Illustrator is a world in itself. It has a toolbar with layers, libraries, effects, document setup, and artboards. Although those tools are to create unique designs, there is a steep learning curve.

Illustrator also uses GPU to perform certain tasks, so a modern computer is also something you will need to consider.

Integrations

There is one integration for Figma (Dribbble), but there are several plugins to install in your project. Those are created by the community, and almost all are free. Some of the popular ones are:

  • Autoflow
  • Remove BG
  • Blobs
  • Charts
  • Unsplash

Illustrator also lets you install plugins. Some extensions are specially developed for Illustrator, while some work on other Adobe apps as well. In total, there are 492 plugins right now. Some of the most popular extensions are:

  • QR Code Maker
  • Getty Images Plugin
  • AlignIt!
  • Wrike
  • Scripts Panel

About 100 extensions are free, while the rest are paid.

Templates

There are a few templates on the Figma website. The good thing is that all are free to use. Some third-party services also offer Figma templates.

Illustrator offers a huge number of templates on Adobe Stock, and yes, most are paid, but there are 972 free templates as of writing this post.

Page templates

Both come with pre-set sizes to create the perfect size. As Figma is more for UI design, you find desktop, mobile, tablet, and iPad sizes.

On the other hand, Illustrator comes with web, art, illustrations, mobile, and other document sizes. The desktop computer sizes are missing, so you add those manually. As you create a custom size, the software saves it to the recently created section.

Mobile apps

Figma has a mobile app that can’t create and edit designs, but you can view and share designs and browse team files. The app has some other quick options to manage projects on the go.

Adobe Illustrator has an iPad app that does not support all the features, but it’s good enough to learn to use it.

Premium plans

Figma vs Adobe Illustrator
Pricing

There are multiple plans that Figma offers, but the most common ones are Professional and Organization. You can create 3 Figma files in the free plan, but there is no limit on collaborators.

The subscription is just for trying it out. You will need one of the premium plans to take advantage of this program. For $15 per month, you will get:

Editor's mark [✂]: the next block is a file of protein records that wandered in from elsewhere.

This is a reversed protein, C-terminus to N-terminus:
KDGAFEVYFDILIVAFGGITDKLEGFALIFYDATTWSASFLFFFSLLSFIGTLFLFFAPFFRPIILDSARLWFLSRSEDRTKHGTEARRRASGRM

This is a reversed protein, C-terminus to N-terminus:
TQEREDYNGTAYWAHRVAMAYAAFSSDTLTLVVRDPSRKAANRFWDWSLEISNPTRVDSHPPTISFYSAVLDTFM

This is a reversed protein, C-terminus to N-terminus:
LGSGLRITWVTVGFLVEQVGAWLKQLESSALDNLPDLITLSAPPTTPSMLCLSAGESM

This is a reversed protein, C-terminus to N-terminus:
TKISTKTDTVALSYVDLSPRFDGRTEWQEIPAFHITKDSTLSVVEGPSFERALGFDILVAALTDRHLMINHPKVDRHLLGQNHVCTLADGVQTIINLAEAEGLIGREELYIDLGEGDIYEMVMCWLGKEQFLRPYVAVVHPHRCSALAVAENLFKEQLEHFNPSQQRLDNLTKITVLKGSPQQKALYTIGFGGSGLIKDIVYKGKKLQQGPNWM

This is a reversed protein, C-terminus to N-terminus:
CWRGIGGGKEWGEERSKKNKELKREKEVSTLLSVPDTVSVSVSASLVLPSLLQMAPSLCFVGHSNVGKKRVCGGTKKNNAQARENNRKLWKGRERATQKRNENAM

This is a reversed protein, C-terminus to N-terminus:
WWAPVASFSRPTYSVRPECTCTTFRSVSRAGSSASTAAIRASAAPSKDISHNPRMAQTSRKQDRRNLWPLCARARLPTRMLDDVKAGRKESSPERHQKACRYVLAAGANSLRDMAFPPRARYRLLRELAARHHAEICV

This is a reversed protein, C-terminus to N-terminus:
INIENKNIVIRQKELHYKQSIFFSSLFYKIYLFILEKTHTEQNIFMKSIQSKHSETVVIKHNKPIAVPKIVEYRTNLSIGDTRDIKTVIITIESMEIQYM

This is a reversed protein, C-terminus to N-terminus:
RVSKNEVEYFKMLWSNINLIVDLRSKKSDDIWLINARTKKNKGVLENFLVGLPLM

• Unlimited Figma files
  • Audio conversations
  • Sharing permissions
  • Team libraries

You can pay yearly and save $3 per month. The Organisation subscription is only available on the yearly contract costing $45 per month per creator. It gives you access to:

  • Design system analytics
  • Organization-wide libraries
  • Branching and merging
  • Private plugins

The plan is for established teams already making good money.

Adobe Illustrator does not limit features, but you pay according to the subscription period. The yearly contract costs $239.88, but if you can’t afford to pay this much, you can pay $20.99 per month on the same yearly contract.

The month-to-month plan, which does not bind you to any contract, costs $31.49 per month. You get 100 GB of cloud storage, Adobe Fonts, Portfolio, and future updates.

Which one should you choose?

If you just want to create UI designs, go with Figma. It will make you and your team’s tasks simple.

If you are a graphics designer covering a wide range of topics, or you think you will have to invest in other design areas in the future, Illustrator is the one to take. The program is complicated, so the sooner you start, the sooner you master it.

Figma vs. Illustrator: Links

Conclusion

Both work fine, but Figma is more comfortable if you just want to focus on UI and UX. Anyway, thanks for reading this post. Please let me know what you think of both in the Figma vs. Illustrator battle. You can also sign up for the newsletter to stay updated on this article.